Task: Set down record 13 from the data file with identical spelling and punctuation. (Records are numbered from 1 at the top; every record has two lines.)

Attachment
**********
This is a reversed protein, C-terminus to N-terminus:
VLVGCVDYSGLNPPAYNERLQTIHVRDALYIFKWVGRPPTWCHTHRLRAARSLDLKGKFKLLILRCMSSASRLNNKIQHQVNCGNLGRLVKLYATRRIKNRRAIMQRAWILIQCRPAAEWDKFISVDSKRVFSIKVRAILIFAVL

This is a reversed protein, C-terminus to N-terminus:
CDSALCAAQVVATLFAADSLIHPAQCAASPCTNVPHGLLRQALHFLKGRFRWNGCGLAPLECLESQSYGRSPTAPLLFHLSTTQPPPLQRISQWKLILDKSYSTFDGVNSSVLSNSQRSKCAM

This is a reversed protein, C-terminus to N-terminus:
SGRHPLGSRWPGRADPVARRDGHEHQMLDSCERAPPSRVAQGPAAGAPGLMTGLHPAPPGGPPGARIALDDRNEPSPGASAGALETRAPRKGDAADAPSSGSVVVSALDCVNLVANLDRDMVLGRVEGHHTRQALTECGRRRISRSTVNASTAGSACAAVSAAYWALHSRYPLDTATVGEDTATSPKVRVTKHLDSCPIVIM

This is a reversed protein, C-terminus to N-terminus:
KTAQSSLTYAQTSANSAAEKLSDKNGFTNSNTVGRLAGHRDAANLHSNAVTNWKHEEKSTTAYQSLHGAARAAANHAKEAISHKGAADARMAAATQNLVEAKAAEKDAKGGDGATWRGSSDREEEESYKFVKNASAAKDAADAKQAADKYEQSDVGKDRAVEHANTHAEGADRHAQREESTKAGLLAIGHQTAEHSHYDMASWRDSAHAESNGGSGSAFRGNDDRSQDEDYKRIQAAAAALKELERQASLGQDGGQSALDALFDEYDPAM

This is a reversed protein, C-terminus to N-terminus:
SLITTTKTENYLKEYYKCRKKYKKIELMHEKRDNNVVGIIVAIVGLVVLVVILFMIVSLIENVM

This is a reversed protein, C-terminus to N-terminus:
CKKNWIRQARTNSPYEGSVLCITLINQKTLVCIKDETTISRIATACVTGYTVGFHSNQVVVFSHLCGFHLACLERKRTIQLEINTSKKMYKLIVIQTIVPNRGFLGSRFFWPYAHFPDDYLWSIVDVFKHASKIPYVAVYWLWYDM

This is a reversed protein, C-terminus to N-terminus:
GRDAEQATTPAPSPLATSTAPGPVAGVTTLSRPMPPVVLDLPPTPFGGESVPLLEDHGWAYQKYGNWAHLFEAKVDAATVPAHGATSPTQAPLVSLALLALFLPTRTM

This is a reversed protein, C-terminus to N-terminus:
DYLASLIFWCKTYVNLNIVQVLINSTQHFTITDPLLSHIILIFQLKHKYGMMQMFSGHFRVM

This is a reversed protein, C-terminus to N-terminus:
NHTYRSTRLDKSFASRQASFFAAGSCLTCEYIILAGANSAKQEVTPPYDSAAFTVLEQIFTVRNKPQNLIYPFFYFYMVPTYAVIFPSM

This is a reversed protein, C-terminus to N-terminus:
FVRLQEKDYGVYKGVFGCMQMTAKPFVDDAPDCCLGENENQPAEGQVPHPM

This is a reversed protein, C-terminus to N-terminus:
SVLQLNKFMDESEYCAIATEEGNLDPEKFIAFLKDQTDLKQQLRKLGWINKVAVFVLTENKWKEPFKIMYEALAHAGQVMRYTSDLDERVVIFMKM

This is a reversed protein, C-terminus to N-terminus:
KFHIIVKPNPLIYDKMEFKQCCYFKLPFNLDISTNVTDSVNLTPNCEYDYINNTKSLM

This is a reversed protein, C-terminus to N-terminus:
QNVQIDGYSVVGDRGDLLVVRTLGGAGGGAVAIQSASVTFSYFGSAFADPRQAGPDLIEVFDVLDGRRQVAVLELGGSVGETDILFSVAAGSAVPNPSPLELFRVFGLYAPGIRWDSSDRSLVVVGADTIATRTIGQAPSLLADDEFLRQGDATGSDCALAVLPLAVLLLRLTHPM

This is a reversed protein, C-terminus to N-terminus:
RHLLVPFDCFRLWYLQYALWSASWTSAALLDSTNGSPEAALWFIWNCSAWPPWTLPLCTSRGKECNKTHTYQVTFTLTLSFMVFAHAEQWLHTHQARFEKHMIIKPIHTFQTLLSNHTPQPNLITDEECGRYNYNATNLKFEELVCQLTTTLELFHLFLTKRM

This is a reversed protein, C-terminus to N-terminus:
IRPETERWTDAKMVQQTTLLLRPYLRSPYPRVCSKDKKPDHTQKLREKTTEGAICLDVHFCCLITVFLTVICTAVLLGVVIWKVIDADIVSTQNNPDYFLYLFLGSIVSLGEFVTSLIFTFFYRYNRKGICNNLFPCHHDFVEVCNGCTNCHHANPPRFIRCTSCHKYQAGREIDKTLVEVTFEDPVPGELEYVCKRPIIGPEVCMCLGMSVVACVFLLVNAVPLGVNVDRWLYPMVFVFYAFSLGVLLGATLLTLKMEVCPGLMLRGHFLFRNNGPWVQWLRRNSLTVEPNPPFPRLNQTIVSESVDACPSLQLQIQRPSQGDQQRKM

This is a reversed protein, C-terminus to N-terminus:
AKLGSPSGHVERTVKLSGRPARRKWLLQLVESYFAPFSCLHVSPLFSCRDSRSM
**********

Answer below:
This is a reversed protein, C-terminus to N-terminus:
QNVQIDGYSVVGDRGDLLVVRTLGGAGGGAVAIQSASVTFSYFGSAFADPRQAGPDLIEVFDVLDGRRQVAVLELGGSVGETDILFSVAAGSAVPNPSPLELFRVFGLYAPGIRWDSSDRSLVVVGADTIATRTIGQAPSLLADDEFLRQGDATGSDCALAVLPLAVLLLRLTHPM